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Women pioneer new models of Church

Francine Crimmins  |  21 August 2018

dusty kilometresKilometres of vast, dry country stretch out across the horizon and the sun dances along the gum trees. Bumpy, unsealed bitumen weaves paths from scattered properties and far away townships. The diocese of Wilcannia-Forbes in North West New South Wales hardly sees any ordained religious drive these roads. Within the sparsity, the Christian community relies on the lay people and more accurately, the women, to run the show.

In this rural diocese, the Catholic Church is grappling not only with declining congregations, but a shortage of priests in the area, which geographically spans half of New South Wales. Religious orders of nuns were once responsible for the mission in the region (the sacraments, scripture for children and connection with the community) but since they moved away, parishes started to notice a major gap in pastoral work which needed to be filled.

Diocesan Director of Mission and Vice Chancellor Kate Englebrecht says these limitations have spurred the community to enforce a strong model of a lay and female-driven Church.

‘In the last 10 years, women are picking up gaps from the religious. They are the ones in church maintaining life and energy of those parishes which were once quite vibrant, healthy and energised’, says Kate.

Lay women in the Church have little to no recognition, receiving no payment or titles for their ministry. They often fall into the roles in order to keep religion alive in their communities.

Centacare in the diocese currently employs Mary Anne Gordon as a remote rural pastoral worker. Reporting to the bishop, Mary Anne drives hours across the country to bring the Church to people whether it’s in town or on remote properties.

‘This morning I’ll take communion to a lady in an aged care facility because she couldn’t make it to Mass last night’, says Mary Anne. ‘I do a similar thing for a woman who lives over the other side, about three or more hours away on a property. She has Parkinson’s so she’s isolated too.’

Mary Anne also organises the priest to go to Mass in different regions, operating as his driver along the unsealed roads. She also organises baptisms and leads funerals when people wish to be buried in the Catholic Church in the absence of a priest.

‘One town had Mass during holy week and haven’t had Mass since. We have other parts of the parish which haven’t seen a priest in roughly six years’, Mary Anne says.

The diocese is also facing hardships, with the threat of drought tugging on the shirts of every landowner. With the absence of rain, farmers in the region will have to start selling their stock in a matter of weeks. Mary Anne is someone who is able to go and be with these people, letting them have someone to talk to.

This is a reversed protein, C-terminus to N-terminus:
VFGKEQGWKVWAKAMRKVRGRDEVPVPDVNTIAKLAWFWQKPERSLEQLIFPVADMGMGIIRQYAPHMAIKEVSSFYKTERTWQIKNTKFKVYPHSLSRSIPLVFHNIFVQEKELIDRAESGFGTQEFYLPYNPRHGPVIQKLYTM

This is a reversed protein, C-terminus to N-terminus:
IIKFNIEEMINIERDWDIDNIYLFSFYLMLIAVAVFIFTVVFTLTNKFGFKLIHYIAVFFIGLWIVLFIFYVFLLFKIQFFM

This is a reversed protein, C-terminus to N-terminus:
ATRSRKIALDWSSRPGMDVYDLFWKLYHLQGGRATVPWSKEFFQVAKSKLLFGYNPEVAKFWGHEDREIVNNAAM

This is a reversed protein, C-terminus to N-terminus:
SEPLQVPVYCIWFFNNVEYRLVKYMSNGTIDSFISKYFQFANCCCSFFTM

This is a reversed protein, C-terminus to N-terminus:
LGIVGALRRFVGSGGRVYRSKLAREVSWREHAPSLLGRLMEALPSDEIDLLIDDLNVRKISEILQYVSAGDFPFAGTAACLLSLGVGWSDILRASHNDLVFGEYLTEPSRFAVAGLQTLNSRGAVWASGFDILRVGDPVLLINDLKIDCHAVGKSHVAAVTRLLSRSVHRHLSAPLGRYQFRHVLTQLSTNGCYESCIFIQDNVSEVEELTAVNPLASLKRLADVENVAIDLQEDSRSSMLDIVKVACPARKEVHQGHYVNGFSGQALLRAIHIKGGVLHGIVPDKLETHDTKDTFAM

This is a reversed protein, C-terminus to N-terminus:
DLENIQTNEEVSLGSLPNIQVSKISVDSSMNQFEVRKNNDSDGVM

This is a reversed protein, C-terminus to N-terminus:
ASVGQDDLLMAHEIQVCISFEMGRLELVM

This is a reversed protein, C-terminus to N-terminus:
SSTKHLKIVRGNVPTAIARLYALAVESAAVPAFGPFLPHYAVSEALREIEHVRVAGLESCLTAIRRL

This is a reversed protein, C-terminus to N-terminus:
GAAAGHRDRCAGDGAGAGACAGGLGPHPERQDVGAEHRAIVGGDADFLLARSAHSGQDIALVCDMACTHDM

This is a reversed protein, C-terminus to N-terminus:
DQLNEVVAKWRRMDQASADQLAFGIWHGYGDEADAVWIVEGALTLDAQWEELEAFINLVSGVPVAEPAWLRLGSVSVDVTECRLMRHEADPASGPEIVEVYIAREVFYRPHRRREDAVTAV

Recognising women

The Diocese of Wilcannia-Forbes has promoted women into faith leadership roles out of necessity. Mary Anne does the job of a deacon and more, yet she will never be officially recognised by the Church as doing so.

‘Not very long ago you could only be a church cleaner, be a receptionist, clean the priest’s house or you could teach the sacramental program. All those jobs still exist – but on top of those now you have all these executive positions – positions I don’t know if you would have in any other diocese’, Mary Anne says.

Kate Englebrecht says it would be a step forward to create more paid, official roles and opportunities for women to engage in ministry.

‘We are commissioned in our baptismal blessings to be the body of Christ for others. These women show us that. They don’t wait around to say, “Look, there’s a need”. They are right in the middle of it all the time.’

She also says it’s time women’s roles in the Church were formalised so they feel valued.

‘Women are already here – doing what they have been doing for a long time. Let’s acknowledge it and then ask “how we can support you?”’

Mary Anne of Wilcannia Forbes

A model for the Church

This is just one of many rural dioceses where women are integral to the functions of the Church. The broader Church – or rather the city Church – is slow to learn from models such as these, despite it setting a precedent for women in leadership and ministry.

In the meantime, the Catholic Church continues to rely on women, not the ordained Religious, to keep the doors open across a vast amount of rural and regional Australia. Mary Anne Gordon has experienced this dichotomy of recognition first hand.

‘In a way, you’re in a Church which doesn’t accept your equality. You don’t have equality in the Church with the men, but at the same time, all these women are keeping the doors open, keeping connections alive because they see the value of the message.’

For some reflections and activities related to this article, see Australian Catholics.

ABC's Compass program featured the story of Mary Anne and the Wilcannia-Forbes Diocese in July.

Images: Compass, ABC.


Topic tags: australianidentity, thecatholictradition

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